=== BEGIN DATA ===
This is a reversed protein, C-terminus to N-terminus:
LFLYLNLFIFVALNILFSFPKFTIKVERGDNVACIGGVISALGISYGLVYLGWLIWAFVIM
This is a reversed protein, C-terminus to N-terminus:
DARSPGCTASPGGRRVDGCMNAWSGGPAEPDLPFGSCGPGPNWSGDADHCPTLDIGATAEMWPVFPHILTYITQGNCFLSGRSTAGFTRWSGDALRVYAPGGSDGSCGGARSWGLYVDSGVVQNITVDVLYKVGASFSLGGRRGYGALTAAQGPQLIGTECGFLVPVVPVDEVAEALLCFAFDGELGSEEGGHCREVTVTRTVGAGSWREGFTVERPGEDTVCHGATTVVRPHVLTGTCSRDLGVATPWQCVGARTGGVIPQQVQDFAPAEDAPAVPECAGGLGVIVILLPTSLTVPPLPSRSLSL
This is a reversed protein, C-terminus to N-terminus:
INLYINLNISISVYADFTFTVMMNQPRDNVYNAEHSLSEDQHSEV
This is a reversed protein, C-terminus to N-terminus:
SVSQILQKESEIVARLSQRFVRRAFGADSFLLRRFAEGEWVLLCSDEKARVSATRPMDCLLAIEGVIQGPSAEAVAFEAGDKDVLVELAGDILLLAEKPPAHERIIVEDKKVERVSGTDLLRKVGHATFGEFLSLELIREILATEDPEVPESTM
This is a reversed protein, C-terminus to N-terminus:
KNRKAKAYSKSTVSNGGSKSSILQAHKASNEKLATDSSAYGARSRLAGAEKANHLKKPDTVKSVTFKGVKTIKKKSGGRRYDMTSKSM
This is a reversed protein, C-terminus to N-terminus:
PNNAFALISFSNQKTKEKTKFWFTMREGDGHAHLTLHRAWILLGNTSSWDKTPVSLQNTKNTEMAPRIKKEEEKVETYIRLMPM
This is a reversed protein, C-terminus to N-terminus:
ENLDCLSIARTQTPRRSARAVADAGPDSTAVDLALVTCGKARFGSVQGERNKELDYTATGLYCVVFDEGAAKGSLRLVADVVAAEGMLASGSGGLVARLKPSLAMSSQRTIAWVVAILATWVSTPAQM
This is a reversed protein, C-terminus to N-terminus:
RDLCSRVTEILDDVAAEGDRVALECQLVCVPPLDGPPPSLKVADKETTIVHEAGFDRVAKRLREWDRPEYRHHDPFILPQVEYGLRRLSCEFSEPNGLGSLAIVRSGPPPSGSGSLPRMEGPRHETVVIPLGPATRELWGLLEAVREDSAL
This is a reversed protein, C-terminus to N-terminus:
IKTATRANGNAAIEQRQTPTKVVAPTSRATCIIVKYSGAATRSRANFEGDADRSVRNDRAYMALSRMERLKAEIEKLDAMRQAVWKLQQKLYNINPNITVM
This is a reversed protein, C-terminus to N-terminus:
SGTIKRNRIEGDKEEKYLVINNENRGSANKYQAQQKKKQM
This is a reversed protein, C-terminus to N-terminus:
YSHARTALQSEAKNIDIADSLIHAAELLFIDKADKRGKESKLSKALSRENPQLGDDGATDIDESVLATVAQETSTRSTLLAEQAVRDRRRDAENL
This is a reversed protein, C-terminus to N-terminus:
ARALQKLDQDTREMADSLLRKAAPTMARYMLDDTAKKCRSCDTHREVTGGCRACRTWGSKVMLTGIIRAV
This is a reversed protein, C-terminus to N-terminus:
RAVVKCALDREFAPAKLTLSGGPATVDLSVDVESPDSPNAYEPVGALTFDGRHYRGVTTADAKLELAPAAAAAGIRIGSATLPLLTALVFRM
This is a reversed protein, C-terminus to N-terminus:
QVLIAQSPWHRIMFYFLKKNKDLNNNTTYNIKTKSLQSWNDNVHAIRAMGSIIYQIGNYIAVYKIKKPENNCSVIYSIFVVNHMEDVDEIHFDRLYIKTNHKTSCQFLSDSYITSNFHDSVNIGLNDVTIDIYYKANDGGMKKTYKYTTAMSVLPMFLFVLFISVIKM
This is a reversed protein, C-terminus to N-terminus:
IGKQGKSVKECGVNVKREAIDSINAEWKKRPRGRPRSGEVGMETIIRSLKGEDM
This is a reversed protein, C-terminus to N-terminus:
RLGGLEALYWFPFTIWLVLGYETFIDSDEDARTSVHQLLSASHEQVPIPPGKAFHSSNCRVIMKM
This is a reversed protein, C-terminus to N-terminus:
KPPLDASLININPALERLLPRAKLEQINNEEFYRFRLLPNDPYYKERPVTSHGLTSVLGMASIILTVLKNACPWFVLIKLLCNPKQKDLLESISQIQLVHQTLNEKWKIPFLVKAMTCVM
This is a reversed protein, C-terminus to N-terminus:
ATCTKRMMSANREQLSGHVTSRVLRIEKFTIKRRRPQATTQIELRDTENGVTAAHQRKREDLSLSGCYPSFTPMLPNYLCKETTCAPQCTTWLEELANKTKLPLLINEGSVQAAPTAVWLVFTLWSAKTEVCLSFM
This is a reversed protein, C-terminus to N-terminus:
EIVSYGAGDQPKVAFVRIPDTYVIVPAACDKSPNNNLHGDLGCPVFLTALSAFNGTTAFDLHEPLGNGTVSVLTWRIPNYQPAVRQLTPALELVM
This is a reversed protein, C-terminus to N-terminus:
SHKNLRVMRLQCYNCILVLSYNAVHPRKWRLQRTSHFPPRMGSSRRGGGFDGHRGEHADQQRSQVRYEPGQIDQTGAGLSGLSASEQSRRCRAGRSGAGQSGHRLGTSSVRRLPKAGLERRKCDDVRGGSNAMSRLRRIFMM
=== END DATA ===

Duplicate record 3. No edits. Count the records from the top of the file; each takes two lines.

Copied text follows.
This is a reversed protein, C-terminus to N-terminus:
INLYINLNISISVYADFTFTVMMNQPRDNVYNAEHSLSEDQHSEV